When a coalition of community groups announced in January that it plans to end chronic homelessness in Charlotte by 2016, the goal seemed admirable, if perhaps unreachable.
It doesn’t look quite so unattainable anymore.
Roughly three months after the coalition announced that goal, we are seeing encouraging signs of early progress. Officials with the group, called Housing First Charlotte-Mecklenburg, announced Wednesday that the number of chronically homeless people in the county has fallen to 516, down from the 807 who were counted in 2010.
Not only that, but officials said they have found housing for 37 chronically homeless individuals since January, when they conducted a census-like three-day effort to find every such person in Mecklenburg County.
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Dale Mullennix, executive director of the Urban Ministry Center and project manager for the initiative, credited the effectiveness of the community’s tactics with the decline over the past few years, as well as the success in finding new homes for the 37 people this year.
The group’s approach calls for supplying clients not only with housing, but also with “wrap-around” social services support to help keep that roof over their head long-term.
The coalition has more housing units in the pipeline. Three-year-old Moore Place, the 85-unit apartment complex serving the chronically homeless, is adding 35 units. Other organizations are helping, including the Veterans Administration and the HIV/AIDS service group Carolinas Care Partnership.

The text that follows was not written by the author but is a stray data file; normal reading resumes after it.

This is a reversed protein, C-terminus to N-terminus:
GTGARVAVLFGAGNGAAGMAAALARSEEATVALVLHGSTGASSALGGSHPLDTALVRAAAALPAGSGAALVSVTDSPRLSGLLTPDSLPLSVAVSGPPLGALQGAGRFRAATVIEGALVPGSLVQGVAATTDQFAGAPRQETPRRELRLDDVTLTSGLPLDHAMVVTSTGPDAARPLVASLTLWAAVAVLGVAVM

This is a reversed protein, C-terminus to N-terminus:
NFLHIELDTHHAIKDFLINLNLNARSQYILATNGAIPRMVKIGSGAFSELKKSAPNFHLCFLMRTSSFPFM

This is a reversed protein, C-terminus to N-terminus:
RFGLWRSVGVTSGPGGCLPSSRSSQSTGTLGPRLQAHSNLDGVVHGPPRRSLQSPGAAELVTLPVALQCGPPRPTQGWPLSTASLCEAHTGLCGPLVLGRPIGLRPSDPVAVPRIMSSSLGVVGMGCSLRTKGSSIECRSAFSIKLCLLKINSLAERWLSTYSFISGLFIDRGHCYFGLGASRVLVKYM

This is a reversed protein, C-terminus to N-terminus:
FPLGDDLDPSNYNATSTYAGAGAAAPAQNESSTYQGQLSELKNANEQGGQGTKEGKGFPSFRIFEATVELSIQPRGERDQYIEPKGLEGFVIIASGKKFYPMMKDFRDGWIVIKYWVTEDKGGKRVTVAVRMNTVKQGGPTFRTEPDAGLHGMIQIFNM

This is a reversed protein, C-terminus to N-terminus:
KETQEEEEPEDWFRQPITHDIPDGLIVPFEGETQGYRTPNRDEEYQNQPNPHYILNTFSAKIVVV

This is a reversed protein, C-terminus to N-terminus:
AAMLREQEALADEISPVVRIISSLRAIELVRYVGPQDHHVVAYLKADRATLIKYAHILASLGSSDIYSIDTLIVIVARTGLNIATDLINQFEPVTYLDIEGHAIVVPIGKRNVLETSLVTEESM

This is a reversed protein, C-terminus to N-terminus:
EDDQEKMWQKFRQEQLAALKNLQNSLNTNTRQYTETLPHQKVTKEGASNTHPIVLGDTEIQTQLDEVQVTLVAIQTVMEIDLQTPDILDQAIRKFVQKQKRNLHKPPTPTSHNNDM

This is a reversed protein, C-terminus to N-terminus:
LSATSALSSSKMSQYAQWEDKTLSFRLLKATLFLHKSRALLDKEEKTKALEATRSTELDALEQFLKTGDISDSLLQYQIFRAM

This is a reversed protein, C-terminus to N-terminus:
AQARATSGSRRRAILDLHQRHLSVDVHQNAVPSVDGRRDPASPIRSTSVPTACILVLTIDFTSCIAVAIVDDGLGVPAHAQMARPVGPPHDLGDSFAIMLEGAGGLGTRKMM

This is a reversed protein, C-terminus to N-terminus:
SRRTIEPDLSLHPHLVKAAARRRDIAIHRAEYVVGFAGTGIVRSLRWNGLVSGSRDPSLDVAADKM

Mullennix told the editorial board the initiative needs about 250 more housing units. Some will be supplied by scattered-site apartment complexes. Much of the need will be met by the 100-unit facility the coalition in January announced that it will build as the linchpin of the drive to wipe out chronic homelessness.
Getting the project built won’t be easy. Besides the difficulty of raising the $6 million the coalition has said it needs, there’s the not-in-my-backyard tensions such a project will attract from surrounding neighborhoods.
“Wherever we build it, we’re going to get opposition,” Mullennix said. “We understand that. There’s nothing you can say that makes a neighborhood feel good about it.”
But as a community, we can’t afford not to get this done. Studies have suggested that, when you consider the emergency room bills, jail expenses and other social costs the chronically homeless run up on the streets, we could save $10 million a year by moving them into safe housing.
Organizers peg the full cost of the drive to end chronic homelessness at $11 million. It’s a challenge our community can and must meet.
“There are two numbers that matter to us,” Mullennix said. There’s “516, where we started (the effort). And zero, at the end.”
The coalition’s promising start suggests it can be done.